The colors were serious and somber: chocolate, cappuccino and black mixed with a smattering of bright ruby and jade. One colorful outfit was topped with a nearly full length black veil.

The effect was slightly retro, evoking the 1950s and elegant country house parties from an even earlier era. The overall style was understated.

But there were playful outfits as well, including some skirts paired with leopard skin tops and pantsuits with similar prints. Evening gowns were sparkly and mid-length, and Charles did not cater to the miniskirt trend.

She also showed well-tailored, very high-waisted trousers and some slouchy tuxedo-styled jackets in sparkly midnight blue.



Young talent Corrie Nielsen, winner of the "Fashion Fringe" award last year, showed her highly theatrical outfits Friday to an appreciative crowd. Her models had a slightly androgynous look, with braided hair tied down tightly over their heads amid an Elvis-style pompadour.

She also opted for extremely pale makeup that gave some of the outfits an otherworldly look.

Nielsen, who has American roots but has taken to the London scene, showed many monochromatic outfits, including many in a dark gray, and set off some outfits with classical Greek references. Purple shoes added a needed touch of whimsy to several ensembles.

She says some of her inspiration comes from 18th century illustrators. Nielsen used long length skirts and jackets with exaggerated shoulders to give her outfits a distinctive silhouette, and showed a number of sexy evening gowns, including some that mixed purple and black.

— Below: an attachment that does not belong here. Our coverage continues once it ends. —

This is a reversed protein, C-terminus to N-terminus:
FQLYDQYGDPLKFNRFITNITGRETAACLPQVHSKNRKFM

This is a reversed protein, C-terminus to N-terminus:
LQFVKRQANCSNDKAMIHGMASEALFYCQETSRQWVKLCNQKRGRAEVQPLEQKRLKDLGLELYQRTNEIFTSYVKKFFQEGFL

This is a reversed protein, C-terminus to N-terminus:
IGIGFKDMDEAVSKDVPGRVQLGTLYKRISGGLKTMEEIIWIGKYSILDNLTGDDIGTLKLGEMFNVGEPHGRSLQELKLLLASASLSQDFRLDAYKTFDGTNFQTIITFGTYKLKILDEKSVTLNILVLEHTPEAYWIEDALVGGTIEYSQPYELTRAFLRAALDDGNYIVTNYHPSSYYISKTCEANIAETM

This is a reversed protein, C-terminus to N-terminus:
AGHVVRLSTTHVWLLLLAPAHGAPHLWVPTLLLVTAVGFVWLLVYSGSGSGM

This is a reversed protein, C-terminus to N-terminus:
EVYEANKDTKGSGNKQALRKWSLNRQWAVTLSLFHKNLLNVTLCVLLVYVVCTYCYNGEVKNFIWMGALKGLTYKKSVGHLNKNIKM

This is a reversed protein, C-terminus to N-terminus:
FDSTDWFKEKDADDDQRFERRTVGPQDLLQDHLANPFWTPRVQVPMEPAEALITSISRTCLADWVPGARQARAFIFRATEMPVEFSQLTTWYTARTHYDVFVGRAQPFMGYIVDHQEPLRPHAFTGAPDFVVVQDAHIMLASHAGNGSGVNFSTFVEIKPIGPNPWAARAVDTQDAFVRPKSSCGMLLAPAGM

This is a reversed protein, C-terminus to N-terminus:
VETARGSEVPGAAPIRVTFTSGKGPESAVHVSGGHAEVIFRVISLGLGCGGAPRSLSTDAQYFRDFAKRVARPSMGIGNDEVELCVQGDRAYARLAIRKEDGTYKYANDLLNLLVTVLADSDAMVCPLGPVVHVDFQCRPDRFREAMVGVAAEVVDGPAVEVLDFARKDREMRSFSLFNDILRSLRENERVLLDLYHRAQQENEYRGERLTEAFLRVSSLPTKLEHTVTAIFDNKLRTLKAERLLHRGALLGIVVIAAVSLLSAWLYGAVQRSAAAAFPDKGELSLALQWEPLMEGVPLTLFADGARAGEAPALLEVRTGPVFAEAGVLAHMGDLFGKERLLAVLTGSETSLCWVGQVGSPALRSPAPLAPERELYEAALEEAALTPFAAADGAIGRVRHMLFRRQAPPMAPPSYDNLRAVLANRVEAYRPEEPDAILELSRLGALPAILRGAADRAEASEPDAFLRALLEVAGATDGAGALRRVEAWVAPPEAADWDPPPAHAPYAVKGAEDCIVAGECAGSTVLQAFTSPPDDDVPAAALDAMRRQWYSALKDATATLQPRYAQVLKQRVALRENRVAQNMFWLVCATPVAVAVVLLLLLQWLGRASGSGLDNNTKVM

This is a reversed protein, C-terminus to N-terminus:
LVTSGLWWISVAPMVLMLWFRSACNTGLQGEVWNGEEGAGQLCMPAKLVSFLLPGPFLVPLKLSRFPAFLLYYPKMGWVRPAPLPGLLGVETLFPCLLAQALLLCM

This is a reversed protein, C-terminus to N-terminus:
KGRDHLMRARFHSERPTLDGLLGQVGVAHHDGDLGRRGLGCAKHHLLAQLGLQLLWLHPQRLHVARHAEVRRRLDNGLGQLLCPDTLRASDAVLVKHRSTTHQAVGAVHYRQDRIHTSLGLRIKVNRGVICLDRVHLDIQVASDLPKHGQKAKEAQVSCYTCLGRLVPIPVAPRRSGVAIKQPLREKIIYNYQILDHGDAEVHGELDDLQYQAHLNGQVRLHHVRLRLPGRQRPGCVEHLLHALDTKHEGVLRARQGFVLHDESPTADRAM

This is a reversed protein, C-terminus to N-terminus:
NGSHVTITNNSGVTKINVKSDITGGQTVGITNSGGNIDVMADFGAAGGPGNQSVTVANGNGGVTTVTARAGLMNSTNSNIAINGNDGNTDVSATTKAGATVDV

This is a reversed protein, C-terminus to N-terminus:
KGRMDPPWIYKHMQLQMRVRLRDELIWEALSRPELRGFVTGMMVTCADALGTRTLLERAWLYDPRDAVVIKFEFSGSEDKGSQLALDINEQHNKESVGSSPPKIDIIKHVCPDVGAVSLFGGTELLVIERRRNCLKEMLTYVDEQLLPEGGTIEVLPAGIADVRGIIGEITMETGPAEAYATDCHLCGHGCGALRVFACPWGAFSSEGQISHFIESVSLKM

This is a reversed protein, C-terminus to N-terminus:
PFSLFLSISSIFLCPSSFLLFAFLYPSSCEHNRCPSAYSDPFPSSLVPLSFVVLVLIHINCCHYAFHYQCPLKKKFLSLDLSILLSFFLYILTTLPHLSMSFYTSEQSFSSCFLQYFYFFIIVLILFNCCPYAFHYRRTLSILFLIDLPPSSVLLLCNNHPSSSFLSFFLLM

At the show's climax she displayed several dresses with long trains, and the models seemed to float along the catwalk, their shoes almost completely hidden.



This unusual design duo showed a series of signature asymmetric print dresses Friday, including some cut well above the knee in front but nearly reaching the floor in back. Some trousers sported uneven leg lengths. Many models wore high lobster-claw black boots.

The asymmetric look extended to outerwear, including one dark shearling jacket that was cut unevenly in the back.

The designers are Maki Aminaka Lofvander, originally from Japan and Sweden, and Marcus Wilmont, from Denmark.



Turkish born designer Bora Aksu wowed a crowd that included models and pop stars Friday night with a series of unusual dresses, including one with a separate hood and several with veils fashioned like chin bandages.

Some of his models clad in silver metallic outfits looked like injured but sexy and elegant aliens on the catwalk. Many wore trademark patterned tights set off with diamante and paisley patterns.

Some of the outfits mixed gray and black with green detailing, and there were a number of sheer tops, plunging necklines, and low backs to his cocktail dresses. Evening wear also included some brocaded trousers and a tailored waistcoat worn over a sheer black top.

One of the few full length dresses featured a mermaid flare at the hem.

The show was jammed to capacity, and perhaps beyond, and included '60s supermodel Twiggy.